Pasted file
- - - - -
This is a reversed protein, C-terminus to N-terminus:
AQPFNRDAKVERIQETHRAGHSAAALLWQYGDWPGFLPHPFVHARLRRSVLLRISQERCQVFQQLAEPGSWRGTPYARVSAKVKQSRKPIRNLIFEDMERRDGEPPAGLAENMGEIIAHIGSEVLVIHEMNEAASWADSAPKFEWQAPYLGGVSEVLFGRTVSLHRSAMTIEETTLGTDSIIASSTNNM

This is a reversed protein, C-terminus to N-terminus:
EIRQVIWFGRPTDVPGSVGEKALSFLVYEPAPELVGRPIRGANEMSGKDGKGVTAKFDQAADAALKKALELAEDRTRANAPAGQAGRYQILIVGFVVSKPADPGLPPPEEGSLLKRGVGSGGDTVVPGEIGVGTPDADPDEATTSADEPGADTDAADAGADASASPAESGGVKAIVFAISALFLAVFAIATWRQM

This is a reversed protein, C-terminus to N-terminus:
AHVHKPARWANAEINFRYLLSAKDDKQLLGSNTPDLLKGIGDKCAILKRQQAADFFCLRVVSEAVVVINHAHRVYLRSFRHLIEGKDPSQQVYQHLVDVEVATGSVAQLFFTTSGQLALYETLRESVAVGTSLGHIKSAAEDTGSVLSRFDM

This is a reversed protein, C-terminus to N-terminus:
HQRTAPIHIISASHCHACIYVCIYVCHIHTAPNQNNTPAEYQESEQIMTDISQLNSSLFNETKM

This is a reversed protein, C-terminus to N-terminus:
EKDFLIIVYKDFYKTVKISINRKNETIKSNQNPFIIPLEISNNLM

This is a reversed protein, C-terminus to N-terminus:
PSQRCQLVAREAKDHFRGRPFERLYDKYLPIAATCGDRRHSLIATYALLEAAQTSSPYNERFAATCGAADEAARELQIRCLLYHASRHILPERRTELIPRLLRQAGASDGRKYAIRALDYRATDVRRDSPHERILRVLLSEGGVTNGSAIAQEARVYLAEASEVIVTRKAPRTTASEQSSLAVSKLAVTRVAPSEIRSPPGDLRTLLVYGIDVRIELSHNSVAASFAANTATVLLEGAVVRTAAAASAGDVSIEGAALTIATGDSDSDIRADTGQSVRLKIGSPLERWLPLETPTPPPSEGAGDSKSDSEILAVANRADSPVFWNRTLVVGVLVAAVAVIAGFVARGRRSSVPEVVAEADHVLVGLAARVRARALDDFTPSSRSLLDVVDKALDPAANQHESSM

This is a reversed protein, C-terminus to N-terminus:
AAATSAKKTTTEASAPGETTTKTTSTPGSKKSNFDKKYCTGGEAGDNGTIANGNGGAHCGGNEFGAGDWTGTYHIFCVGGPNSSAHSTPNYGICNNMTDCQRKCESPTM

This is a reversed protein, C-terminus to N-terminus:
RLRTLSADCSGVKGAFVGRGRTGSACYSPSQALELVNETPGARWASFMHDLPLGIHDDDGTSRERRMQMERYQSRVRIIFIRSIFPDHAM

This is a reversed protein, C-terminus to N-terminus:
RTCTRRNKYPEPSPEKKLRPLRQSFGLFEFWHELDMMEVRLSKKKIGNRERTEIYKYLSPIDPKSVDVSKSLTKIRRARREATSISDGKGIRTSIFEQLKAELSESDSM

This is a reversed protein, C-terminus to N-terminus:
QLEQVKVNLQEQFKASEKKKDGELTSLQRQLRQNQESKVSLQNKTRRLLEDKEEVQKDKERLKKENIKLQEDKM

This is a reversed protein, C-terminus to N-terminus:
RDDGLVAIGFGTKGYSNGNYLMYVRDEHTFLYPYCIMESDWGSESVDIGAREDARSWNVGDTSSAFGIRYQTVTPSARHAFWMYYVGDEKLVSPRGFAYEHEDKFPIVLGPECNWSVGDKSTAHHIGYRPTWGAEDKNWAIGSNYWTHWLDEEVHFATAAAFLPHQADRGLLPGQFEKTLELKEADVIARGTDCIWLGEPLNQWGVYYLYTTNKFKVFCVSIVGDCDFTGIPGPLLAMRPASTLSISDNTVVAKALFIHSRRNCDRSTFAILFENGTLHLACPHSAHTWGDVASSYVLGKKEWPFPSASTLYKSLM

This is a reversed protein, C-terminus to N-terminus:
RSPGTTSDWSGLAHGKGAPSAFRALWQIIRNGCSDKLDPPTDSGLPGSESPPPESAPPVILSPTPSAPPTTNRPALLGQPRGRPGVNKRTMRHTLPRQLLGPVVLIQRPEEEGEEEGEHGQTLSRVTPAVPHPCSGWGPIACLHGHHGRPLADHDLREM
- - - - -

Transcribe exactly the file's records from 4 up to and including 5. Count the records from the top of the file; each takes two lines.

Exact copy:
This is a reversed protein, C-terminus to N-terminus:
HQRTAPIHIISASHCHACIYVCIYVCHIHTAPNQNNTPAEYQESEQIMTDISQLNSSLFNETKM

This is a reversed protein, C-terminus to N-terminus:
EKDFLIIVYKDFYKTVKISINRKNETIKSNQNPFIIPLEISNNLM